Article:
The Buddhist way on internet radio

'Meaningful dialogues between religions is no doubt one of the most pressing challenges of the modern world. Developments over the past few years clearly confirm what a significant role this aspect of human communication represents. Despite breathtaking technological breakthroughs and the related trend of rational scepticism, man still remains a religous creature. Ignoring this sphere of human personality not only leads to an impoverishment of the spiritual culture of a nation, but also to mutual estrangement of nations. And so what a wonderfully enriching experience it is when two cultures meet in mutual dialogue rather than confrontation.'

These words introduce the inspiring new CD Close Voices from Far-away released by Sony in the Czech Republic. The mutual dialogue is provided by the Buddhist monks of Gyosan-ryu Tendai Shomyo from Japan and the Schola Gregoriana Pragensis from Prague, who are seen together in my footer image. The CD was recorded in a former Augustian monastery in České Lípě in November 2006, and was the brainchild of the Schola's founder David Eben.

Close Voices from Far-away is both a moving musical experience and a remarkable work of scholarship. Sources and editions are listed, and the comprehensive documentation includes short essays on the Shomyo Chants, the Buddhist Liturgy, the Tendai school of chant (Gyosan-ry Tendai Shomyo) as well as Gregorian Chant.

Hearing the two vocal groups individually is a privilege. But hearing the two ensembles singing together and layering Buddhist and Greorian Chant on two of the tracks takes us into a unique sound-world that is more contemporary than medieval. Read a fuller appreciation of this remarkable release here. Close Voices from Far-away is not easily found outside the Czech Republic. I bought my copy online from who provided a very fast and problem free service. Here is a link to the CD on their site.

I will be playing music from Close Voices from Far-away on my Future Radio programme this Sunday December 2 at 5.00pm UK time. The Buddhist and Gregorian Chants will be interleaved with music from Philip Glass' score for Kundun. This film by Martin Scorsese depicts the exile of the 14th Dalai Lama from Tibet. Both Close Voices from Far-away and Kundun are vivid reminders of the Buddhist culture that is under continued threat from the Chinese occupation of Tibet.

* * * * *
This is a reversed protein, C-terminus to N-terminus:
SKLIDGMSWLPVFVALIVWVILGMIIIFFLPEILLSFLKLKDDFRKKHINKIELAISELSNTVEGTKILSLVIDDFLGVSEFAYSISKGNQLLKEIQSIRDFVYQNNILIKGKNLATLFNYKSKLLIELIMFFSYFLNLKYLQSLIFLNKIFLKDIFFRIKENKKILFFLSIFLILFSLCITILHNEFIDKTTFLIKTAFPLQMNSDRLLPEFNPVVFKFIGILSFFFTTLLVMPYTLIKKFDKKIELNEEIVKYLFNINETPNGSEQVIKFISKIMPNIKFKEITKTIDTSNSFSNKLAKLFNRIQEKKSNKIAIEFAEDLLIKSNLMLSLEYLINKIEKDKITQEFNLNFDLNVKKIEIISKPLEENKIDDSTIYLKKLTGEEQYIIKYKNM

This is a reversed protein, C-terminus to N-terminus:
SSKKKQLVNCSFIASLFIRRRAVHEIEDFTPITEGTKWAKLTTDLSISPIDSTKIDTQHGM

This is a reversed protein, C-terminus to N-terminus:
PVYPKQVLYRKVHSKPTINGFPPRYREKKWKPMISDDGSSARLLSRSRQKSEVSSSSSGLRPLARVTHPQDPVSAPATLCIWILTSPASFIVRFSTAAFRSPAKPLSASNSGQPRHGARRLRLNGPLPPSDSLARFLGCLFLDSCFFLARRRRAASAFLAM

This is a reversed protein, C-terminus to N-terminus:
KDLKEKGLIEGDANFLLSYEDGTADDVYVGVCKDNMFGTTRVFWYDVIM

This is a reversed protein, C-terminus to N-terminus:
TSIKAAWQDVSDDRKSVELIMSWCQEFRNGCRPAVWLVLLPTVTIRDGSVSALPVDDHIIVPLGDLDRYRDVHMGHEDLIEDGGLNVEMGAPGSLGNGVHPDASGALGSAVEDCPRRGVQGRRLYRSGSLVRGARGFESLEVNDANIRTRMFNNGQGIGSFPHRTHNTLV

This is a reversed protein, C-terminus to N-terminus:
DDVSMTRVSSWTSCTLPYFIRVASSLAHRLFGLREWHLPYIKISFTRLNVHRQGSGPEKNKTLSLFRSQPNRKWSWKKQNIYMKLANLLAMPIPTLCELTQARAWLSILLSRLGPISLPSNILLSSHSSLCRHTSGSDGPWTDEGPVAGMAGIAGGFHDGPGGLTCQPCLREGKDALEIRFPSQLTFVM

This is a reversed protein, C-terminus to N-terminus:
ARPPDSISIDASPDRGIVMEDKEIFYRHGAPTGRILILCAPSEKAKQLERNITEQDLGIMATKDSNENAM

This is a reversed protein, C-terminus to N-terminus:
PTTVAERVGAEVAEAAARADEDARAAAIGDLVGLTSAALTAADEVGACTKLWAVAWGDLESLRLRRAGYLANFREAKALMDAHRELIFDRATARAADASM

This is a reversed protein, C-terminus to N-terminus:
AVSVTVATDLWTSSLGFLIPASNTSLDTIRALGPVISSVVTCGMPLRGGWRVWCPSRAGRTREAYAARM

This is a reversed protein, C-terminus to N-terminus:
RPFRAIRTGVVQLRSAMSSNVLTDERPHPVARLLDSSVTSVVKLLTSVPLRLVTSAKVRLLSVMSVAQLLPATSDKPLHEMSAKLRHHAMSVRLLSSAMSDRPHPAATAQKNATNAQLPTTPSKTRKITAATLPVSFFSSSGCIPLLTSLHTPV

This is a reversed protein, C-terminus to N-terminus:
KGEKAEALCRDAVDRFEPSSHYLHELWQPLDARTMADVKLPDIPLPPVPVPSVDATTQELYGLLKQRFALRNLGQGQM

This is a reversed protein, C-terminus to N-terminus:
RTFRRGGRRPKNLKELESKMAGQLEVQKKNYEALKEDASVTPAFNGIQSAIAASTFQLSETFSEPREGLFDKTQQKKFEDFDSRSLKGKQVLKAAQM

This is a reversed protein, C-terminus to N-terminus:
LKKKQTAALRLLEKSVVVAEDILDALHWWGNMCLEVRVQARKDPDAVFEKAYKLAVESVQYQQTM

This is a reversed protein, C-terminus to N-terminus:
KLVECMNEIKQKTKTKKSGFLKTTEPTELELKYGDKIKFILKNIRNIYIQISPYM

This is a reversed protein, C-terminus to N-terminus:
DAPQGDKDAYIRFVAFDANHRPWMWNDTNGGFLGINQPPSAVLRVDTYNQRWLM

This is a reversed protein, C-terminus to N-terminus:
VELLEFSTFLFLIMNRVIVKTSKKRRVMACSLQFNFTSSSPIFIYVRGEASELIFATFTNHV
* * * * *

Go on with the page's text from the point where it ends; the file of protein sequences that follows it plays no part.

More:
Now follow the Buddhist way with Lou Harrison. And remember that at 12.01am UK time Wednesday December 5 Future Radio is giving the world broadcast premiere of Alvin Curran's complete Inner Cities, with an introduction from pianist Daan Vandewalle. Full details of this webcast here.
Listen by launching the Radeo internet player from the right side-bar, or via the audio stream. Convert broadcast times to your local time zone using this link. Windows Media Player doesn't like the audio stream very much and takes ages to buffer. WinAmp or iTunes handle it best. Unfortunately the royalty license doesn't permit on-demand replay, so you have to listen in real time. If you are in the Norwich, UK area tune to 96.9FM. Any copyrighted material on these pages is included as "fair use", for the purpose of study, review or critical analysis only, and will be removed at the request of copyright owner(s). Report broken links, missing images and errors to - overgrownpath at hotmail dot co dot uk


Pliable said…
A side path here that has echoes of the recent posts about Belgium.

This region is still, wrongly, referred to as Czechoslovakia.

Following the collapse of Soviet authority in 1989, Czechoslovakia regained its freedom through a peaceful "Velvet Revolution." On 1 January 1993, the country underwent a "velvet divorce" into its two national components, the Czech Republic and Slovakia.

The Czech Republic, which includes Prague, is, together with Estonia, one of the most non-religious countries in the European Union. The 2001 census recorded that 59% of the country were non-believers.

Slovakia is more God-fearing. 70% are Roman Catholic, and 11% Protestant.
Keith said…

The link to is dumping me onto the front page and I can't find the CD you review here.

Nice concept.
Pliable said…
Keith, you are right. I had the devil's own job finding it again on, I couldn't even track it back from my order!

Finally I did. The link is below, and I've also modified the link in the article. Thanks for pointing out the problem.

As I said the delivery was fast, the order and payment pages are In English. It all works, when you find the CD!

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